CASE DIGEST: Transcept Construction vs. Aguilar

G.R. No. 177556 : December 8, 2010




Teresa C. Aguilar (Aguilar) entered into an Owner-General Contractor Agreement (First Contract) with petitioner Transcept for the construction of a two-storey split level vacation house (the Project) located at Batangas. Under the First Contract, the Project would cost P3,486,878.64 and was to be completed within 210 working days from the date of the First Contract.

Transcept submitted its First and second Billing, respectively, to Aguilar for work accomplishments from start to the present. Only the first billing was paid by Agilar as he questioned the 2nd billing for being 45 days ahead of actual accomplishment. Thus, transcept stopped working.

Thereafter, Aguilar hired ASTEC, a duly accredited testing laboratory, to test Transcepts quality of work and it was discovered that the test showed substandard works done by Transcept. ASTEC, through Engr. Jaime E. Rioflorido (Engr. Rioflorido), sent Aguilar an Evaluation of Contractors Performance which showed that aside from the substandard workmanship and use of substandard materials, Transcept was unreasonably and fraudulently billing Aguilar.

Transcept and Aguilar entered into a Construction Contract (Second Contract) to extend the date of completion from 7 June 2005 to 29 July 2005 and to use up the P1.6 million downpayment paid by Aguilar. Aguilar hired the services of Engr. Edgardo Anonuevo (Engr. Anonuevo) to ensure that the works would comply with the plans in the Second Contract. Transcept failed to finish the Project on 29 July 2005, alleging that the delay was due to additional works ordered by Aguilar. Transcept also asked for payment of the additional amount of P290,824.96. Aguilar countered that the Second Contract did not provide for additional works.

On 2 September 2005, Aguilar sent a demand letter to Transcept asking for payment of P581,844.54 for refund and damages. Transcept ignored the demand letter. On 6 September 2005, Aguilar filed a complaint against Transcept before CIAC.

The CIAC ruled against Aguilar. On appeal, the Court of Appeals ruled that Transcept only accomplished 87.81% of the contract price thus entitling Aguilar to liquidated damages equivalent to 10% of P1,632,436.29 or P163,243.63. Thus, the CIAC was reversed. Transcept filed a motion for reconsideration but the same was denied. Hence, this petition.

ISSUE: Whether or not then CA erred in ruling that Aguilar is entitled to liquidated damages

HELD: Yes. CA Decision modified

CIVIL LAW- if the obligation had been substantially performed in good faith, the obligor may recover as though there had been a strict and complete fulfillment, less damages suffered by the obligee.

The Court of Appeals ruled that CIAC erred in adopting Transcepts computation of unaccomplished works. The Court of Appeals agreed with Aguilar that the CIACs computation was based on what Transcept submitted which was based on the original contract price of P3,486,878.64 instead of the contract price of P1,632,436.29 under the Second Contract.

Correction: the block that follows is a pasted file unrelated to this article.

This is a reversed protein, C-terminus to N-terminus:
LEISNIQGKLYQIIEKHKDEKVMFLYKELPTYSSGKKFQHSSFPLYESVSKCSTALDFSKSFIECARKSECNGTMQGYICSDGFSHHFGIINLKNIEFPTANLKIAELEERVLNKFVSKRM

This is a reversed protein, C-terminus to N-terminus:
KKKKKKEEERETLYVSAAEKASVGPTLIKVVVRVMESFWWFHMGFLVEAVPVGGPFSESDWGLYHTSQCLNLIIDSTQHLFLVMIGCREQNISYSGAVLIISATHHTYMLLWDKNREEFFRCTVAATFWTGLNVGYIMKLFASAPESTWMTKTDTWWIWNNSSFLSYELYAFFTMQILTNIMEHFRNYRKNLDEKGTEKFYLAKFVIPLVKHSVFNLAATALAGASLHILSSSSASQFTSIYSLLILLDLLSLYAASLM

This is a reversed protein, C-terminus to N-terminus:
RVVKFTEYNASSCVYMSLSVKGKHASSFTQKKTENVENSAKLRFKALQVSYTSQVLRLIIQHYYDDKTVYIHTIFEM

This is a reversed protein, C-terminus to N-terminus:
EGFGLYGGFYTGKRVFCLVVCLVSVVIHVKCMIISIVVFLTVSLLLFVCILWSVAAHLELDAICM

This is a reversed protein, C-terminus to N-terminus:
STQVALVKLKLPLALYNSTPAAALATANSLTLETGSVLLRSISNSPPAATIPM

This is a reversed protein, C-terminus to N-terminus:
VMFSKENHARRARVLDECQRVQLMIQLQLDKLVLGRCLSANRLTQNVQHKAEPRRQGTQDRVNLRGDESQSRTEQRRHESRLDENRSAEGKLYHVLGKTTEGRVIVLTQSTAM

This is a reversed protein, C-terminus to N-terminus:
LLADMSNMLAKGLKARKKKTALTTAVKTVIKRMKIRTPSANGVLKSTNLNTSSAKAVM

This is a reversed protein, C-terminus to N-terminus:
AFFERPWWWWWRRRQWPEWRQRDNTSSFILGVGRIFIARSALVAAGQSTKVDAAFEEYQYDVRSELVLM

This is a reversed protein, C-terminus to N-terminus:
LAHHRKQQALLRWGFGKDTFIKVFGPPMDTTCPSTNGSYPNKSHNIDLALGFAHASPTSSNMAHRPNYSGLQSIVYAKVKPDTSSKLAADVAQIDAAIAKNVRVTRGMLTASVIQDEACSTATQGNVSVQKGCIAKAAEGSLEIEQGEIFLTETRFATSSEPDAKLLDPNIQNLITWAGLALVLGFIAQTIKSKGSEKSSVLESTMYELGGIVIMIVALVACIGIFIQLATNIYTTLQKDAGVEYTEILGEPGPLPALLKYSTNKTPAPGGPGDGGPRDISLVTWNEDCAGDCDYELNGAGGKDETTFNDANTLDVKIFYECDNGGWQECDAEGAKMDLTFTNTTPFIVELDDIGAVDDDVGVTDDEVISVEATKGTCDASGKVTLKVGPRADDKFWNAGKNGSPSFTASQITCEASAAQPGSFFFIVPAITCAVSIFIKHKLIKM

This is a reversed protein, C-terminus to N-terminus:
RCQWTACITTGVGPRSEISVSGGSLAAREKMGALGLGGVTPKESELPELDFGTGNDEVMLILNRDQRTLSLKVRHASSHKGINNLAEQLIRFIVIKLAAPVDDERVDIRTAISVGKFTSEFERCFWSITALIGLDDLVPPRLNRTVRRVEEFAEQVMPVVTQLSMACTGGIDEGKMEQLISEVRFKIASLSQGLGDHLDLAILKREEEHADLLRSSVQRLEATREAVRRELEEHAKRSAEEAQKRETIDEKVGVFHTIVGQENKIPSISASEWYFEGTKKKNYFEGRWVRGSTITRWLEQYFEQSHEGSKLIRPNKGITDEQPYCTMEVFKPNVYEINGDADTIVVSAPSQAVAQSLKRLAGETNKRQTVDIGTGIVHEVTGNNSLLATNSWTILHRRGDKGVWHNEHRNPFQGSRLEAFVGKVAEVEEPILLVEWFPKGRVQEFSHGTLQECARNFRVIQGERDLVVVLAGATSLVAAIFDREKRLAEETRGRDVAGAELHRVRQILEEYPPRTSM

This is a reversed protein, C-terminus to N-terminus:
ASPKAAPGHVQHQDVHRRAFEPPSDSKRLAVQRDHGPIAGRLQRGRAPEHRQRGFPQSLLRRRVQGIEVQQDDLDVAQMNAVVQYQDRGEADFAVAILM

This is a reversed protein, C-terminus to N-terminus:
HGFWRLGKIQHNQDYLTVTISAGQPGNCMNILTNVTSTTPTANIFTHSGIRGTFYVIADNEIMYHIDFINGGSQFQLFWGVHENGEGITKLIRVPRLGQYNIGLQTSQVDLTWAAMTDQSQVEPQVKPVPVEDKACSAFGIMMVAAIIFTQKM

However, the Court of Appeals failed to consider the CIACs as well as its own finding that Aguilar did not present any evidence on indirect costs for General Requirements. In addition, Aguilars counsel did not cross-examine Transcepts witnesses. In short, Aguilar did not dispute but merely accepted Transcepts computation on indirect expenses. Aguilar did not interpose any objection to the computation until after the CIAC ruled that Transcept substantially complied with the Project.

Section 20.11(A) (a) of the Construction Industry Authority of the Philippines (CIAP) Document No. 102 provides that "there is substantial completion when the Contractor completes 95% of the Work, provided that the remaining work and the performance of the work necessary to complete the Work shall not prevent the normal use of the completed portion."

According to CIACs computation, Transcepts accomplishment amounted to 98.16% of the contract price. It is beyond the 95% required under CIAP Document No. 102 and is considered a substantial completion of the Project. We thus agree with CIACs application of Article 1234 of the Civil Code, which provides that "if the obligation had been substantially performed in good faith, the obligor may recover as though there had been a strict and complete fulfillment, less damages suffered by the obligee.

There being a substantial completion of the Project, Aguilar is not entitled to liquidated damages but only to actual damages of P30,076.72, representing the unaccomplished works in the Second Contract as found by the CIAC, which is the difference between the contract price of P1,632,436.29 and the accomplishment of P1,602,359.97.

The CIAC found that Aguilar demanded additional works from Transcept. The CIAC found that the additional works include the balcony, lifting of roof beams, and extra fast walls which are not covered by the Second Contract. However, we agree with the Court of Appeals that the works done were just for correction of the substandard works done under the First Contract. During the ocular inspection, Aguilar pointed out that the lifting of the roof beam was done because the construction was three meters short of that specified in the First Contact. Hence, while the roofing system is excluded from the Second Contract, it could not be said that the lifting of the roof beam is an additional work on the part of Transcept.

The Court notes that the Second Contract was entered into by the parties precisely to correct the substandard works discovered by ASTEC. Hence, Aguilar should not be made to pay for works done to correct these substandard works.

Petition Partly Granted

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